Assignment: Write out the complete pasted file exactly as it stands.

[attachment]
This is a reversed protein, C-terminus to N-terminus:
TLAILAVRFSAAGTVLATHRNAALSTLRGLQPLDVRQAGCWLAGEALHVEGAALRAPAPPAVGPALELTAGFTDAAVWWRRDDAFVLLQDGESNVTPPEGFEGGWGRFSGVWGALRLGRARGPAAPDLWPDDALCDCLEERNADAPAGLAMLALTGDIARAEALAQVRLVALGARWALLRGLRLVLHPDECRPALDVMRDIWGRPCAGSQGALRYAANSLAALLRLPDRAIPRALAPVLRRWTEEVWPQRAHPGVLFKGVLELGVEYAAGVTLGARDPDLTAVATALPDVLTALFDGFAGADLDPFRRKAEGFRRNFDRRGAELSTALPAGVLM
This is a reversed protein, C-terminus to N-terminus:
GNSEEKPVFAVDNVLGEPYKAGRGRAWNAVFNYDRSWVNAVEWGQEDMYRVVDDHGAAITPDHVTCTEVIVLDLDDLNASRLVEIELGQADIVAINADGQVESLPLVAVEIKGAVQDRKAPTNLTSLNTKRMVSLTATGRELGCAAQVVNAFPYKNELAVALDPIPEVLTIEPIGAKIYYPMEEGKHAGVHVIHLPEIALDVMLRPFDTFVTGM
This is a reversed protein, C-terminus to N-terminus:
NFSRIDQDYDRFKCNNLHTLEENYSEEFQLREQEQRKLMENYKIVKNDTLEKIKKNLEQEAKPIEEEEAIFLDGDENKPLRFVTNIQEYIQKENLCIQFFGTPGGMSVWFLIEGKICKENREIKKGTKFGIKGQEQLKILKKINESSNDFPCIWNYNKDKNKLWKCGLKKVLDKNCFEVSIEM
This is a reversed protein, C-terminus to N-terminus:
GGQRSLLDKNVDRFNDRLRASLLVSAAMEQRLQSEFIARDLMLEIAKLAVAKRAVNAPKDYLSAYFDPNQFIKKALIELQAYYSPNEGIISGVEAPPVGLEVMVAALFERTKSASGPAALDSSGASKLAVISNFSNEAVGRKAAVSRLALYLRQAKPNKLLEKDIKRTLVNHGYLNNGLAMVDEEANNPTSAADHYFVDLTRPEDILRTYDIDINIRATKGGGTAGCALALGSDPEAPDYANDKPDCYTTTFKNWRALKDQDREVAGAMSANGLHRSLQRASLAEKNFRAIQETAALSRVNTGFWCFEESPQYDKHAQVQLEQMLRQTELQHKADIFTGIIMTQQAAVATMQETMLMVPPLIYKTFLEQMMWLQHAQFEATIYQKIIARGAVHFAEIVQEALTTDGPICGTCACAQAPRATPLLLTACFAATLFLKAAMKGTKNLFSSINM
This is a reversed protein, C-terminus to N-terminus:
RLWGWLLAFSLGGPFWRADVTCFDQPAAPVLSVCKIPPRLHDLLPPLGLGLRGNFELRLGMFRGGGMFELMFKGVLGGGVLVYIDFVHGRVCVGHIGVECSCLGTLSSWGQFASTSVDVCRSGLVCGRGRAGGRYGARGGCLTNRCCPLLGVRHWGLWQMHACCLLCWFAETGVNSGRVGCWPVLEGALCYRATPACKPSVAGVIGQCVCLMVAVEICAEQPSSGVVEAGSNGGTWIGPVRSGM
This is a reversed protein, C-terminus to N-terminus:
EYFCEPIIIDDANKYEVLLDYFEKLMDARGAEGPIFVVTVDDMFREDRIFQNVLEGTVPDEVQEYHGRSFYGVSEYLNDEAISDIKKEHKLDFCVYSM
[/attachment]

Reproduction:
This is a reversed protein, C-terminus to N-terminus:
TLAILAVRFSAAGTVLATHRNAALSTLRGLQPLDVRQAGCWLAGEALHVEGAALRAPAPPAVGPALELTAGFTDAAVWWRRDDAFVLLQDGESNVTPPEGFEGGWGRFSGVWGALRLGRARGPAAPDLWPDDALCDCLEERNADAPAGLAMLALTGDIARAEALAQVRLVALGARWALLRGLRLVLHPDECRPALDVMRDIWGRPCAGSQGALRYAANSLAALLRLPDRAIPRALAPVLRRWTEEVWPQRAHPGVLFKGVLELGVEYAAGVTLGARDPDLTAVATALPDVLTALFDGFAGADLDPFRRKAEGFRRNFDRRGAELSTALPAGVLM
This is a reversed protein, C-terminus to N-terminus:
GNSEEKPVFAVDNVLGEPYKAGRGRAWNAVFNYDRSWVNAVEWGQEDMYRVVDDHGAAITPDHVTCTEVIVLDLDDLNASRLVEIELGQADIVAINADGQVESLPLVAVEIKGAVQDRKAPTNLTSLNTKRMVSLTATGRELGCAAQVVNAFPYKNELAVALDPIPEVLTIEPIGAKIYYPMEEGKHAGVHVIHLPEIALDVMLRPFDTFVTGM
This is a reversed protein, C-terminus to N-terminus:
NFSRIDQDYDRFKCNNLHTLEENYSEEFQLREQEQRKLMENYKIVKNDTLEKIKKNLEQEAKPIEEEEAIFLDGDENKPLRFVTNIQEYIQKENLCIQFFGTPGGMSVWFLIEGKICKENREIKKGTKFGIKGQEQLKILKKINESSNDFPCIWNYNKDKNKLWKCGLKKVLDKNCFEVSIEM
This is a reversed protein, C-terminus to N-terminus:
GGQRSLLDKNVDRFNDRLRASLLVSAAMEQRLQSEFIARDLMLEIAKLAVAKRAVNAPKDYLSAYFDPNQFIKKALIELQAYYSPNEGIISGVEAPPVGLEVMVAALFERTKSASGPAALDSSGASKLAVISNFSNEAVGRKAAVSRLALYLRQAKPNKLLEKDIKRTLVNHGYLNNGLAMVDEEANNPTSAADHYFVDLTRPEDILRTYDIDINIRATKGGGTAGCALALGSDPEAPDYANDKPDCYTTTFKNWRALKDQDREVAGAMSANGLHRSLQRASLAEKNFRAIQETAALSRVNTGFWCFEESPQYDKHAQVQLEQMLRQTELQHKADIFTGIIMTQQAAVATMQETMLMVPPLIYKTFLEQMMWLQHAQFEATIYQKIIARGAVHFAEIVQEALTTDGPICGTCACAQAPRATPLLLTACFAATLFLKAAMKGTKNLFSSINM
This is a reversed protein, C-terminus to N-terminus:
RLWGWLLAFSLGGPFWRADVTCFDQPAAPVLSVCKIPPRLHDLLPPLGLGLRGNFELRLGMFRGGGMFELMFKGVLGGGVLVYIDFVHGRVCVGHIGVECSCLGTLSSWGQFASTSVDVCRSGLVCGRGRAGGRYGARGGCLTNRCCPLLGVRHWGLWQMHACCLLCWFAETGVNSGRVGCWPVLEGALCYRATPACKPSVAGVIGQCVCLMVAVEICAEQPSSGVVEAGSNGGTWIGPVRSGM
This is a reversed protein, C-terminus to N-terminus:
EYFCEPIIIDDANKYEVLLDYFEKLMDARGAEGPIFVVTVDDMFREDRIFQNVLEGTVPDEVQEYHGRSFYGVSEYLNDEAISDIKKEHKLDFCVYSM